We take a look at the short and long term prospects of Abenomics without Abe, and we also discuss the recent trend of an increasing number of Japanese companies passing on higher costs to consumers and whether this phenomenon can continue.
This month we focus on two ESG-linked themes that generate a significant amount of investor interest: carbon neutrality and modern slavery.
As we have already mentioned several times, it has been a very tough year for New Zealand bonds. Although there is perhaps light at the end of the tunnel after the market hit a very low point; in our view, good quality assets could outperform cash over the medium term.
We present our Q3 2022 outlook for the Global Unconstrained Bond Strategy which incorporates our core markets, emerging markets and global credit views.
We explain why we are more positive on Asia bonds than we were at the beginning of 2022. To begin with, inflation in Asia is less severe compared to other regions, lessening the need for Asian central banks to tighten aggressively. This makes Asia bonds attractive from a real yield perspective.
The East and West appear to be headed in different directions. The East may benefit from China’s easing and supportive growth characteristics. Meanwhile, the West is mired in slowing growth, excessive levels of inflation and central banks ever more eager to take down inflation through conventional tool kits designed to slow demand.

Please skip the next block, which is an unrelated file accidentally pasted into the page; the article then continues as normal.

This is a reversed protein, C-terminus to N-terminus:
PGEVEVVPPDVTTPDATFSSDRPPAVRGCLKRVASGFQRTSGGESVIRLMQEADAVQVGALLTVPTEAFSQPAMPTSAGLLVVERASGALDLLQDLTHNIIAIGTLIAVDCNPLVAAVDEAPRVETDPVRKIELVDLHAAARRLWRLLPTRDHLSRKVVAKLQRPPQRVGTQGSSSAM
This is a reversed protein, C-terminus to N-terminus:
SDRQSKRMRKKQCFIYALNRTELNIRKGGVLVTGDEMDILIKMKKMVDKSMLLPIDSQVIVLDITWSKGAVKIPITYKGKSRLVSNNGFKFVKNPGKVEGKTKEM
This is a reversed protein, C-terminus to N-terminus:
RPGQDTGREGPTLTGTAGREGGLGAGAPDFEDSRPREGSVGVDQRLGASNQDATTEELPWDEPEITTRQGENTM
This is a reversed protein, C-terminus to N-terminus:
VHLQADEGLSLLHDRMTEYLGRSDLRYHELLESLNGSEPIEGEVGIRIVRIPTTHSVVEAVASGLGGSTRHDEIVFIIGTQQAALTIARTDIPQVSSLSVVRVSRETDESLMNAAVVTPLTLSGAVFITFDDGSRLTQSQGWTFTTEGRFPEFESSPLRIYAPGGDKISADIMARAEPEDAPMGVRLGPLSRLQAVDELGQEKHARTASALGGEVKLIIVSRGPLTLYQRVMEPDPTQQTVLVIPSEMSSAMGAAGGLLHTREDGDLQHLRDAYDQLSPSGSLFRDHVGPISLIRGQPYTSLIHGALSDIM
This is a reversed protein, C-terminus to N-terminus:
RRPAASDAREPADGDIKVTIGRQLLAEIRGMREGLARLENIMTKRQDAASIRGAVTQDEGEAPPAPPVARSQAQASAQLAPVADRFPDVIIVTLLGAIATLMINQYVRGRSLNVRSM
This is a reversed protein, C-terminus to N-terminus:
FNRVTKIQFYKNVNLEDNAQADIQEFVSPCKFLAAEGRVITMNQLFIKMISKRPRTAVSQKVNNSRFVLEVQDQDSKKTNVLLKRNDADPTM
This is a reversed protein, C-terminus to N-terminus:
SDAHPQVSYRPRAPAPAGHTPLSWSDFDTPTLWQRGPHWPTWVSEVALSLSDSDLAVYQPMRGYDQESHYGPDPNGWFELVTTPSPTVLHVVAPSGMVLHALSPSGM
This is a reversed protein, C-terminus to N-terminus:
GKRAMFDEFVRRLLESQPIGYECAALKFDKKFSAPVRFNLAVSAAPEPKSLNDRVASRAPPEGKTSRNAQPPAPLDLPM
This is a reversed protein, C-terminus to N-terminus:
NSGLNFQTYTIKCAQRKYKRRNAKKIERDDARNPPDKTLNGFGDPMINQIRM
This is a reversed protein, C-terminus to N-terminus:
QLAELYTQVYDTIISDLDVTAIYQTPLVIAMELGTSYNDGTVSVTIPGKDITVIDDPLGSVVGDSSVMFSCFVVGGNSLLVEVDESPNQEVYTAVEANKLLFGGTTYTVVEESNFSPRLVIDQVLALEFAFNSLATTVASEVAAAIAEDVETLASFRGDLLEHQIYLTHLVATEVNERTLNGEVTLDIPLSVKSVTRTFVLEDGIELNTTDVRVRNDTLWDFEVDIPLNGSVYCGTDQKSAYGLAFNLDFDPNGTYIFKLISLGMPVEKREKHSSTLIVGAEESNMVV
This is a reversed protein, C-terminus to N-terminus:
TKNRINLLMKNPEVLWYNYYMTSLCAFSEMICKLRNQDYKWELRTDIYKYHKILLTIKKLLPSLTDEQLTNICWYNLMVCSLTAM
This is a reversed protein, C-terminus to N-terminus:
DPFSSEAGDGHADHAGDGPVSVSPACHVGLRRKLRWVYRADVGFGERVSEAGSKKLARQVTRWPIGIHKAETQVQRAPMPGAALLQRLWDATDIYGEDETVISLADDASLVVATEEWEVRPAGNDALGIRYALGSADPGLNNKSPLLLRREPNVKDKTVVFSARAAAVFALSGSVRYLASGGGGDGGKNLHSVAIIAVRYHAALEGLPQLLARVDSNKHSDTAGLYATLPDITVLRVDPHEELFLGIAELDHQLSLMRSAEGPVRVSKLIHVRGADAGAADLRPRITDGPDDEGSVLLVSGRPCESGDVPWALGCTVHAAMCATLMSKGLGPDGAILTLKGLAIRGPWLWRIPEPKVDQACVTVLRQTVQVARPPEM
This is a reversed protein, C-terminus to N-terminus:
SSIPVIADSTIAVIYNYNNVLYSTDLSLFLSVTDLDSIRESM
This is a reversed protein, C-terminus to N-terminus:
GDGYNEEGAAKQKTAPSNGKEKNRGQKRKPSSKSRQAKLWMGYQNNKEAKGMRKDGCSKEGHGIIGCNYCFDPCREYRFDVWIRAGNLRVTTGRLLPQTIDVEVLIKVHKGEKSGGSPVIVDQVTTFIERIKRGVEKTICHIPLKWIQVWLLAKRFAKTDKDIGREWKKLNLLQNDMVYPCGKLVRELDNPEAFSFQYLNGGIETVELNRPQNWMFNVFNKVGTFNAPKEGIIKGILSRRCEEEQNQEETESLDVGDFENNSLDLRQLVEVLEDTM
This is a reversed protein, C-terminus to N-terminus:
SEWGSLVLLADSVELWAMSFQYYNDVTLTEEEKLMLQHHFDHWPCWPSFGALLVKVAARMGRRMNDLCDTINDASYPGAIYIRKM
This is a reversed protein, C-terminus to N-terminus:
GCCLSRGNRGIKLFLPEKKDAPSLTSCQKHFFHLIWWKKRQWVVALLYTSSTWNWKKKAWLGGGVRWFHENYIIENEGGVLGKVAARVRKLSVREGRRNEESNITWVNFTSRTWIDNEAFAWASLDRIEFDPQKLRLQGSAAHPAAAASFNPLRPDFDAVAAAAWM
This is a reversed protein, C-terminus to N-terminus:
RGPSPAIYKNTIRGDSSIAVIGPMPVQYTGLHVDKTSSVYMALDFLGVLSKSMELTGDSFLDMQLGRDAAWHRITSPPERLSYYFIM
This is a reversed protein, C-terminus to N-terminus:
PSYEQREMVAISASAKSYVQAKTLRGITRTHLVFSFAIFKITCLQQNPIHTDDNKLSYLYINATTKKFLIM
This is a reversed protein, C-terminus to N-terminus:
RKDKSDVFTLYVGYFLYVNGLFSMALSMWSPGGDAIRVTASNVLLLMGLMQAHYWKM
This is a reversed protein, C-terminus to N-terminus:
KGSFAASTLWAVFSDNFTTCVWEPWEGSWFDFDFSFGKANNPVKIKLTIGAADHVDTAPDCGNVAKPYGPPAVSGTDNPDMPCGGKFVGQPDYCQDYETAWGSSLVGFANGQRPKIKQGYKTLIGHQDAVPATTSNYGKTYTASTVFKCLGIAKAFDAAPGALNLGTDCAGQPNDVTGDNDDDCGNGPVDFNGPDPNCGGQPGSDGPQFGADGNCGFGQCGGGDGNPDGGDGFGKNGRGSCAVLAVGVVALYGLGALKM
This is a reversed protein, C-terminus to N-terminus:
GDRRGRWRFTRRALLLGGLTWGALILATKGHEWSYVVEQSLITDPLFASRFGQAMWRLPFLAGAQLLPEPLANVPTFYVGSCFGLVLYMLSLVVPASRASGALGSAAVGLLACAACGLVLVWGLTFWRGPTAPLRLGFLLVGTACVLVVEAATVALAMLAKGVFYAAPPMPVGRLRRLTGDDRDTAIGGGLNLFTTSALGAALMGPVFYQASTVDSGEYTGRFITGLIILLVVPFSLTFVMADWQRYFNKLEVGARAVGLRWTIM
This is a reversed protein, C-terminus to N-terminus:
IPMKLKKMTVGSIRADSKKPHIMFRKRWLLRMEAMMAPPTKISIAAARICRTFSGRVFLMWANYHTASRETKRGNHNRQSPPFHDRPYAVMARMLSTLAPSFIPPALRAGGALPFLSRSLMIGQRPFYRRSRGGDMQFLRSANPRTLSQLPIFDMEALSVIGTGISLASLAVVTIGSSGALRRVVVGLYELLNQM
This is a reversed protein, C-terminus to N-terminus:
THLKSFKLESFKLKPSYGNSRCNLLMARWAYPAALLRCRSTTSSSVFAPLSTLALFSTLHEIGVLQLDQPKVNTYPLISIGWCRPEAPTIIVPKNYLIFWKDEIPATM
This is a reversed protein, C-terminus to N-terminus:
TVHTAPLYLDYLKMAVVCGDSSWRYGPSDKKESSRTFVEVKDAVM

Inflationary pressures accelerated in May across the region, due to higher transport and food prices. We maintain our preference for Malaysian bonds, as we believe that inflation will be better contained in Malaysia compared to other countries.
As New Zealand grapples with inflation and the spectre of a recession, we highlight the impact increasing mortgage rates may have on consumer spending. This is an important theme as it ties in with how we need to consider absolute interest rate levels.
As in the rest of the world, times are tough for New Zealand’s economy. Even so, given that stagflation occurs when higher inflation is combined with slower economic growth and rising unemployment, New Zealand is contending with the negative growth and inflationary aspects of stagflation without the accompanying unemployment issues.
As it often is when Japan’s Liberal Democratic Party wins an election by an impressive amount, the initial equity market reaction was positive. But the ramifications of the ruling party’s upper house election victory will in the intermediate term be a function of what happens to the global economy and geopolitics in the months and quarters ahead.